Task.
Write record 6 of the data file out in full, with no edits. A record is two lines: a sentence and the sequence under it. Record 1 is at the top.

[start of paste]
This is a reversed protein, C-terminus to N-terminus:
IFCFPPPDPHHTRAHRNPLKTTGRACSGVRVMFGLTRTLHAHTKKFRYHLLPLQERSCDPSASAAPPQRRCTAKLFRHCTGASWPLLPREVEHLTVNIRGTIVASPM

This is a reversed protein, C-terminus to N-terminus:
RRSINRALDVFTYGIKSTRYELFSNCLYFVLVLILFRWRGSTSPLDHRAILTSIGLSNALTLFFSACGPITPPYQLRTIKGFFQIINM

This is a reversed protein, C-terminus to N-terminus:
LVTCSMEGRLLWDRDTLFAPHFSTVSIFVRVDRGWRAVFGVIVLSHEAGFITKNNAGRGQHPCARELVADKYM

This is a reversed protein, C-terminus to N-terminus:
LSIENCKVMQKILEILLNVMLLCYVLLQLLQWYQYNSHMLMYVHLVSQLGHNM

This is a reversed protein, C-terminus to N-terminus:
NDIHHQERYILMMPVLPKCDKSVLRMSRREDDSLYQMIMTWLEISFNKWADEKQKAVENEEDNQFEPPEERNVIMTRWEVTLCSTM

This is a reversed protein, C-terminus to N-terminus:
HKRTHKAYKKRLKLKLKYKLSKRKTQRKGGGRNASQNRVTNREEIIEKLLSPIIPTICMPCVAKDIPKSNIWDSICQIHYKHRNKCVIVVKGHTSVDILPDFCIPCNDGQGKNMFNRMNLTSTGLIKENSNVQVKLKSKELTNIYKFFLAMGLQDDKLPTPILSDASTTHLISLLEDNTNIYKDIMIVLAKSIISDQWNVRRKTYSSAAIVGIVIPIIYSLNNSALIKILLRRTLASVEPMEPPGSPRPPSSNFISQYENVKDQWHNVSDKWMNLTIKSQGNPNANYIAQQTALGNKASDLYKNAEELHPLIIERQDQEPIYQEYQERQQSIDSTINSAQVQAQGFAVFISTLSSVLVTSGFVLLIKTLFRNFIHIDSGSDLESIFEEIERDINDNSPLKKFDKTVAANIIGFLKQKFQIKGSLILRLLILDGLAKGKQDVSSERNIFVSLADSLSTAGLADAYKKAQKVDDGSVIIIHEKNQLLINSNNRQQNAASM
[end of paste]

This is a reversed protein, C-terminus to N-terminus:
HKRTHKAYKKRLKLKLKYKLSKRKTQRKGGGRNASQNRVTNREEIIEKLLSPIIPTICMPCVAKDIPKSNIWDSICQIHYKHRNKCVIVVKGHTSVDILPDFCIPCNDGQGKNMFNRMNLTSTGLIKENSNVQVKLKSKELTNIYKFFLAMGLQDDKLPTPILSDASTTHLISLLEDNTNIYKDIMIVLAKSIISDQWNVRRKTYSSAAIVGIVIPIIYSLNNSALIKILLRRTLASVEPMEPPGSPRPPSSNFISQYENVKDQWHNVSDKWMNLTIKSQGNPNANYIAQQTALGNKASDLYKNAEELHPLIIERQDQEPIYQEYQERQQSIDSTINSAQVQAQGFAVFISTLSSVLVTSGFVLLIKTLFRNFIHIDSGSDLESIFEEIERDINDNSPLKKFDKTVAANIIGFLKQKFQIKGSLILRLLILDGLAKGKQDVSSERNIFVSLADSLSTAGLADAYKKAQKVDDGSVIIIHEKNQLLINSNNRQQNAASM